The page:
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Fun With Fondue

by in Recipes, October 28th, 2011

Who says you can’t play with your food? Fondue is a warm bath of melted cheese, chocolate or blended fruit puree just waiting for you to dunk something into it. Best served with cubes of bread or freshly chopped fruits or vegetables, fondue can be made in a classic fondue warming pot or on the stove and later plated. Our savory and sweet fondue recipes below are quick-to-prepare snacks or light meals, so grab a fondue fork and start dipping.

Food Network Magazine’s traditional Fondue (pictured above) is made with gooey-good Gruyere cheese, crisp white wine and a healthy splash of cognac. Serve along with slices of tart green apples to balance the richly flavored cheese.

More fondue recipes »

Snack Pockets From Food Network Kitchens

by in Behind the Scenes, Food Network Magazine, October 10th, 2011

croque pockets
Microwaveable snack pockets are one of those foods people love to hate on. They’re often thought of as a last-resort after school snack or a guilt-laden solution to the midnight munchies. The comedian Jim Gaffigan even has a pretty hilarious skit about them (watch it here).  But the truth is a lot of people secretly love them. It’s not hard to understand why. I mean, they’re hearty, easy to eat and convenient.

Here in the Food Network Kitchens, we wanted to capitalize on all the great things about snack pockets and fix all the bad things — like the processed, overly salty, not-so-good for you fillings and often soggy crust.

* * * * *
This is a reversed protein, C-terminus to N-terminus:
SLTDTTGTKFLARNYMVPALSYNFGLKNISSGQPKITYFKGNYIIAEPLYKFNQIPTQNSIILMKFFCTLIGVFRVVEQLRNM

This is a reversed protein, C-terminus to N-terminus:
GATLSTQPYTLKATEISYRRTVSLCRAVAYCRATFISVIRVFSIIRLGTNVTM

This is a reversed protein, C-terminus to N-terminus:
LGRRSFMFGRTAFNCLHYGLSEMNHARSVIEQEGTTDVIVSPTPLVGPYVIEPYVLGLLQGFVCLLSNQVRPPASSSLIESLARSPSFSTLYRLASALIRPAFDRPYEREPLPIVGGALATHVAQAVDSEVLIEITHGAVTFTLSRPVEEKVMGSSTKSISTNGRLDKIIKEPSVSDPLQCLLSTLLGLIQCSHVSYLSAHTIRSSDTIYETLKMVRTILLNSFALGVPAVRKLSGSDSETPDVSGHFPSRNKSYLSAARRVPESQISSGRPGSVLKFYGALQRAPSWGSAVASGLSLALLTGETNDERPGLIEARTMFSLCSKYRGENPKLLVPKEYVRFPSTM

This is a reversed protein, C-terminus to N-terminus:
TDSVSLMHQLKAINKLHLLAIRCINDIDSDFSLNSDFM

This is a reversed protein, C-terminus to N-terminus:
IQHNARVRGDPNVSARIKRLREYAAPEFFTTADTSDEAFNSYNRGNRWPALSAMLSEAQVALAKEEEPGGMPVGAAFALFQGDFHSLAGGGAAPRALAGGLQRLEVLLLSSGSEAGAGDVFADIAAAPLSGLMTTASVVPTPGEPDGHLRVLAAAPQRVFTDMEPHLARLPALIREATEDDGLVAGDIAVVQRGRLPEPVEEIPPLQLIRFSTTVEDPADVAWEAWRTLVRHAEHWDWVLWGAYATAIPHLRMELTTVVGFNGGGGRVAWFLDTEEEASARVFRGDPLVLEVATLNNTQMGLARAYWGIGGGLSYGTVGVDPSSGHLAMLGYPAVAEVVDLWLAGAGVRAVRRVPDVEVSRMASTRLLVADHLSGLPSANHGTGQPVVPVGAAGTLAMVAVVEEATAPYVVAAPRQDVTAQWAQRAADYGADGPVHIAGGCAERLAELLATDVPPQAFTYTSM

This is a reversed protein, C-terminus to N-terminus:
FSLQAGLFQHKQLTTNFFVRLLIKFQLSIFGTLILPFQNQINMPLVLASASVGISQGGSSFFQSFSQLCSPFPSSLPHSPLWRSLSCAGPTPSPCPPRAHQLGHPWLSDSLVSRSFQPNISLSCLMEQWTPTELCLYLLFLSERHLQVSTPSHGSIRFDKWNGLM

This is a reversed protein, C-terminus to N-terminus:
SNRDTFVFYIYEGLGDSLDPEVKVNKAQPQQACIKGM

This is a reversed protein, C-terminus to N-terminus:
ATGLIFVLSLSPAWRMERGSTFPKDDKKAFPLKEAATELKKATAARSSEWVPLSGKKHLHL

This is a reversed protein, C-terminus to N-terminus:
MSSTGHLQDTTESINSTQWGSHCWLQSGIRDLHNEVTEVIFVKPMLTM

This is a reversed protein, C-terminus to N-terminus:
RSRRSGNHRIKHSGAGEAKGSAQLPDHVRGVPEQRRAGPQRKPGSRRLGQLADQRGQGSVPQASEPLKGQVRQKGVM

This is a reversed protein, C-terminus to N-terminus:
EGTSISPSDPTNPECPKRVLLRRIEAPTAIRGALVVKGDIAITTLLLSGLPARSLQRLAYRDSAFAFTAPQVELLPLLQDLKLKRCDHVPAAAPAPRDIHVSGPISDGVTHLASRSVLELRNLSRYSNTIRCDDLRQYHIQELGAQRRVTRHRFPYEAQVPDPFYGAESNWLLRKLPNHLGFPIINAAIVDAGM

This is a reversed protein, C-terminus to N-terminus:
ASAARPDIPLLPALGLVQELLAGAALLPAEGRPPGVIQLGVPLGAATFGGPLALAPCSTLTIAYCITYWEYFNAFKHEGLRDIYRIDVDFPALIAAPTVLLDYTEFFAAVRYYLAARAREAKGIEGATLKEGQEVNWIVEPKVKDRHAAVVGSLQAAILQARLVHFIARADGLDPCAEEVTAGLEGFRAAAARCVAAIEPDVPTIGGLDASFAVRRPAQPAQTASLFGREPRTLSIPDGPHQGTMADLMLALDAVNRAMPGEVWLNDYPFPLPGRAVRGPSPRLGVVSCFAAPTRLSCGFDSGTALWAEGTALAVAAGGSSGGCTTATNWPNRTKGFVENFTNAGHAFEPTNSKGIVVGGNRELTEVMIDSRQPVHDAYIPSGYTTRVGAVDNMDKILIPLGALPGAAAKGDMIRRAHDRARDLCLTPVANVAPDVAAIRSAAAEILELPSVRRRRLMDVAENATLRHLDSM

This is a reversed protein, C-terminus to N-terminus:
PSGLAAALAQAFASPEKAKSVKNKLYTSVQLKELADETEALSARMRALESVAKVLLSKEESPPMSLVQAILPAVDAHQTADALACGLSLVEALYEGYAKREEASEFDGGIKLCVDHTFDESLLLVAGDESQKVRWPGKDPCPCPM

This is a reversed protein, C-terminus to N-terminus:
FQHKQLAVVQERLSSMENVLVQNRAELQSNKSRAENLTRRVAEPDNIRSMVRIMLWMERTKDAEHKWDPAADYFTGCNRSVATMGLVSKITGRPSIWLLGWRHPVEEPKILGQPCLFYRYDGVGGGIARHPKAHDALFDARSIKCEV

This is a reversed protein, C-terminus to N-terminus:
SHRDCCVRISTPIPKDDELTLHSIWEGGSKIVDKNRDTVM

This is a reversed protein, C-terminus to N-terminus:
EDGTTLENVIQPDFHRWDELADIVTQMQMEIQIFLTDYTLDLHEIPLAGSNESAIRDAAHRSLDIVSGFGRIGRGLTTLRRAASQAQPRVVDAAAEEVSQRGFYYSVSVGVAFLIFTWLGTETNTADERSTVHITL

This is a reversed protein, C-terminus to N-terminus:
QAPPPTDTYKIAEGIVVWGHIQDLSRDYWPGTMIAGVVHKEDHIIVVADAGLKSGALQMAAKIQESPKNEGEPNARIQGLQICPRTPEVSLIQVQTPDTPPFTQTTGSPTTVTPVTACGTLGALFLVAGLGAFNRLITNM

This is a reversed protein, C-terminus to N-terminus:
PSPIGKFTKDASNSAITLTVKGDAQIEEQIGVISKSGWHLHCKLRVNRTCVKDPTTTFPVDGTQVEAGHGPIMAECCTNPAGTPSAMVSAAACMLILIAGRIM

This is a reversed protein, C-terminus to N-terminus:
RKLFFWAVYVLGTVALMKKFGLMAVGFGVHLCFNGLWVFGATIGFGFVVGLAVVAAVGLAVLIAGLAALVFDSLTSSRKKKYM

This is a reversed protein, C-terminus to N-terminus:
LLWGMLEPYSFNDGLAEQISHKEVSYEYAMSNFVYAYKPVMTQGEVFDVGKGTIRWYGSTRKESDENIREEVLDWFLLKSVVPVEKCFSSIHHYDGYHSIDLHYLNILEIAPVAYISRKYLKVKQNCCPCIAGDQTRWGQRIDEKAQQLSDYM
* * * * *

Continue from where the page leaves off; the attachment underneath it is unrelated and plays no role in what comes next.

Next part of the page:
Find your favorite filling »

Fruit Leather Roll-Ups — Food Network Kitchens

by in Behind the Scenes, September 29th, 2011

fruit leather roll-ups
For recent story on old-school fruit leather roll-ups in Food Network Magazine’s September issue, chefs in Food Network Kitchens tried all sorts of combos, but apple-ginger, spicy mango and raspberry-vanilla were clear favorites. Don’t ask for pineapple, “No matter how many times recipe developers tried it, it just wouldn’t set.”

Get the recipes and check out behind-the-scenes photos »

Your Favorite Childhood Snacks

by in Community, September 5th, 2011

peanut butter on spoon
More than 1,500 Food Network Facebook fans responded when we asked: “If you could go back in time, what childhood snack would you eat?” The answers were all over the map, with lots of comments for Mom’s (and Grandma’s) home cooking, but a few nostalgia-inducing picks came out on top.

The overwhelming choice: anything with peanut butter. Nothing screams childhood more than ants on a log, a combination of celery, peanut butter and raisins. Another popular favorite, peanut butter and marshmallow fluff sandwiches. Whether you called them “fluffernutters” or something entirely different, they still hold a place dear to your hearts.

MoonPies came in a close second, with Twinkies and Jell-O Pudding Pops holding a close third. Sugary treats like S’mores, Dunkaroos and Hostess Chocodiles (Twinkies covered in chocolate) were often listed, as well.

A surprise snack that many Southern fans can’t get enough of is a cold Coca-Cola in a glass bottle with salted peanuts inside. Fried bologna sandwiches and homemade Rice Krispies also make you melt, but not as much as a pure peanut butter and sugar rush.

What are your favorite childhood snacks?